Cocktails and Criticism - Deepak Bhargava Reacts to the Washington state Raid
Deepak Bhargava, Executive Director of the Center for Community Change, FIRM's parent organization, has taken to the Center's blog today, to discuss the ICE raid in Bellingham, Washington.
Last week, I had the honor of representing CCC at a cocktail party for progressive leaders at the White House with the President and First Lady. Honestly, I was pretty excited. I even bought a new tie. I had a chance to talk to the President about immigration reform, and got very encouraging responses about changing the way immigration enforcement happens and about prospects for immigration reform this year.
I was then taken aback when I learned this week about an immigration raid in Bellingham, WA that resulted in 25 immigrants being shackled and detained. The call from Marissa Graciosa, who leads our immigration work at CCC, came in close to 10 pm, just as the President was wrapping up his brilliant address to the Congress and the country. Working with our allies at One America in Washington state who are fiercely leading the response on the ground, grassroots groups around the country that are part of the FIRM network, the National Immigration Forum, America’s Voice, the National Council of La Raza and many others we sprung into action.
We called everyone we know at the White House and asked what the hell was going on and pressed specifically for a public response within 24 hours clarifying that the Administration does in fact intend to shift its approach on enforcement. We reached out to the press and the Hill which also began to ask hard questions. Hundreds of calls went into the White House. We criticized the Administration publicly, for the first time, literally a week after the cocktail party!
The result? DHS announced an investigation of the Bellingham raid within 24 hours –and Secretary Napolitano told Congress she didn’t know the raid was happening and that the Administration was looking to take enforcement in a different direction –away from workplace raids to focusing on unscrupulous employers. Now, that is change we can believe in.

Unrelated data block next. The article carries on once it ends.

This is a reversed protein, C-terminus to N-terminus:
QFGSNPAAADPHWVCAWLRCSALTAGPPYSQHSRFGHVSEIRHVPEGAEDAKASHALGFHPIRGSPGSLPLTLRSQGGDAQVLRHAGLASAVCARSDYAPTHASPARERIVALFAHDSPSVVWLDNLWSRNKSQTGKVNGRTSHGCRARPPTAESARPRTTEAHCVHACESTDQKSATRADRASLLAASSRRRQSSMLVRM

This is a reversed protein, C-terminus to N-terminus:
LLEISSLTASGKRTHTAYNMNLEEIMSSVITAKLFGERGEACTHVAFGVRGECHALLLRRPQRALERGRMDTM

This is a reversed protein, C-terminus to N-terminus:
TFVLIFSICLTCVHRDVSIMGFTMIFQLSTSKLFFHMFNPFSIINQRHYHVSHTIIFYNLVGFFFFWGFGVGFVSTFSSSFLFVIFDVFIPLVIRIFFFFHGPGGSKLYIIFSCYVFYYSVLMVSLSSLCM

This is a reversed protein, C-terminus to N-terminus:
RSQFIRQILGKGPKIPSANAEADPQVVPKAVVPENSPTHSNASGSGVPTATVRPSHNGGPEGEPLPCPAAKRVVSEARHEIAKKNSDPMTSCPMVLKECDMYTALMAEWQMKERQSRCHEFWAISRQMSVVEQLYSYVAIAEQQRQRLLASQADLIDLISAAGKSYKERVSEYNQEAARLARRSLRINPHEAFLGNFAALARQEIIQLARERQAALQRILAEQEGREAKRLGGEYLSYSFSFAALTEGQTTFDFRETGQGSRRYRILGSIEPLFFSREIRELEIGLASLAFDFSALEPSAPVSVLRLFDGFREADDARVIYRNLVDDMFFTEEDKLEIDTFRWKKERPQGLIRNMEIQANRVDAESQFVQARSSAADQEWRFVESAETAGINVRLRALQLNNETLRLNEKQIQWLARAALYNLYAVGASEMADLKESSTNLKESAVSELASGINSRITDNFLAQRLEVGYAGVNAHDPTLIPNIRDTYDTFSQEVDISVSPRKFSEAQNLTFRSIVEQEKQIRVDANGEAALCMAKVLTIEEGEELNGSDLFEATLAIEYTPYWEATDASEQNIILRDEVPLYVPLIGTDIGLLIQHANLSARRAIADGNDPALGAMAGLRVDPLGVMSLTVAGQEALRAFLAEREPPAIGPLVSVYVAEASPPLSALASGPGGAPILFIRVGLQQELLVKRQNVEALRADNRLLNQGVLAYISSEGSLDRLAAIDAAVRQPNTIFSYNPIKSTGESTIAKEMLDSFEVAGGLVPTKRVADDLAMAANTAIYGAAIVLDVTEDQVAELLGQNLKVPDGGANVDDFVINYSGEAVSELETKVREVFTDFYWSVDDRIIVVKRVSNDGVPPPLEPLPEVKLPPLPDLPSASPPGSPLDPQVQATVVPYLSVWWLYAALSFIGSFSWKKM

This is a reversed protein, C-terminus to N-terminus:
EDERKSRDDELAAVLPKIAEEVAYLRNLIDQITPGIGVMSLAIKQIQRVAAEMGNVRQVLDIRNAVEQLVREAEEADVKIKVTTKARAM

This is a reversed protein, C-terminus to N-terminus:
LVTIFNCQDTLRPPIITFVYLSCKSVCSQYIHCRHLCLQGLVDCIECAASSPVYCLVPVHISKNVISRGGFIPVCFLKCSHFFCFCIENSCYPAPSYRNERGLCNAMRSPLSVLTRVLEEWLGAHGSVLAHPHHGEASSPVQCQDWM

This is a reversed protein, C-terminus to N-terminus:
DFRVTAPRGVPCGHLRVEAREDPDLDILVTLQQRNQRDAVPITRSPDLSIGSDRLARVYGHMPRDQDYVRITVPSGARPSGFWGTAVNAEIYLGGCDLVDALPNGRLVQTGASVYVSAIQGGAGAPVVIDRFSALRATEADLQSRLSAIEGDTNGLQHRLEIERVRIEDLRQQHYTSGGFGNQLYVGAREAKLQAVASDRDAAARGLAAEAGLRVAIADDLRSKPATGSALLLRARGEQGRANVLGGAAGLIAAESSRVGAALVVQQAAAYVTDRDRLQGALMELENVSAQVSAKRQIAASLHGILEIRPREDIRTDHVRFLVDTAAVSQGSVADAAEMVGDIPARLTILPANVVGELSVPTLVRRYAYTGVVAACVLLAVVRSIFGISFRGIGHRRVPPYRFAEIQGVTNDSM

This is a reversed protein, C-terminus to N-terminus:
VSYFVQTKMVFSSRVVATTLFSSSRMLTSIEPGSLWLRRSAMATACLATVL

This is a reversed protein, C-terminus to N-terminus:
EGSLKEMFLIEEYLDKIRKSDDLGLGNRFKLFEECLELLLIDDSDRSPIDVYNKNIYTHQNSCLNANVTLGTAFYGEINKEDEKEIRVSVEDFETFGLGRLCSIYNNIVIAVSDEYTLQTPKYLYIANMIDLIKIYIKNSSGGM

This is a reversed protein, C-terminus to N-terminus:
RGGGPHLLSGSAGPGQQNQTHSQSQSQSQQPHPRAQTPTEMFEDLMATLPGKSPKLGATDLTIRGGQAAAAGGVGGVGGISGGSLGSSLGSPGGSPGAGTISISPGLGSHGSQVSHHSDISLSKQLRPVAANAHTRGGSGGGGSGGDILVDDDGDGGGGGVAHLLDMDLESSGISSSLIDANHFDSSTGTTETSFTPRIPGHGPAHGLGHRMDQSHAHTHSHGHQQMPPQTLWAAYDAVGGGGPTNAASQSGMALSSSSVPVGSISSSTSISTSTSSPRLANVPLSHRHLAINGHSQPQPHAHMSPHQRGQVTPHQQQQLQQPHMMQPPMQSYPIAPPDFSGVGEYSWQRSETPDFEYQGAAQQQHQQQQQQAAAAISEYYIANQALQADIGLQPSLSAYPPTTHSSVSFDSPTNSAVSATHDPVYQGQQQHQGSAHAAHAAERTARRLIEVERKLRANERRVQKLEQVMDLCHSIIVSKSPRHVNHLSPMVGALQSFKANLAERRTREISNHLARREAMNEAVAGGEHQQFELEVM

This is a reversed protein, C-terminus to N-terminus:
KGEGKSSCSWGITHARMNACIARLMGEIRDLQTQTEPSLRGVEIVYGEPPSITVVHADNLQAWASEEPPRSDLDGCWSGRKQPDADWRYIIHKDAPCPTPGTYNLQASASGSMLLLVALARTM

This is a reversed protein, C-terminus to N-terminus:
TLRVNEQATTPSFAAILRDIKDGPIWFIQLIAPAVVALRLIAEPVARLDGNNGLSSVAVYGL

What lessons might we draw from this whole experience? First, we are not agents of the Obama Administration – or any other politician. Our highest commitment as progressives is to the most vulnerable people in our society, and being progressive means nothing at all if it doesn’t mean standing up for and with them. Second, we shouldn’t expect to get change that we don’t help to make happen. To paraphrase Frederick Douglas, there is not progress without agitation. Third, if we take the view that the Administration is potentially an ally – rather than reflexively assuming bad intent -- and we are clear and specific about what we want to see happen, we can in fact make real progress by working together. I am heartened by what this Administration has gotten done for low-income people in an incredibly short period of time through the recovery bill and SCHIP legislation – and the speed of their response to our concerns about this tragic raid further confirms their sincere commitment to change.
I am also heartened that the President is leading a national conversation on shared responsibility and shared sacrifice – two critical elements of the community values that are at the center of all the work to which we community organizers are passionately committed.
So, maybe cocktails and criticism – in the context of a respectful and real relationship that grows and develops over time — can go together and deliver results.
Deepak Bhargava is Executive Director of the Center for Community Change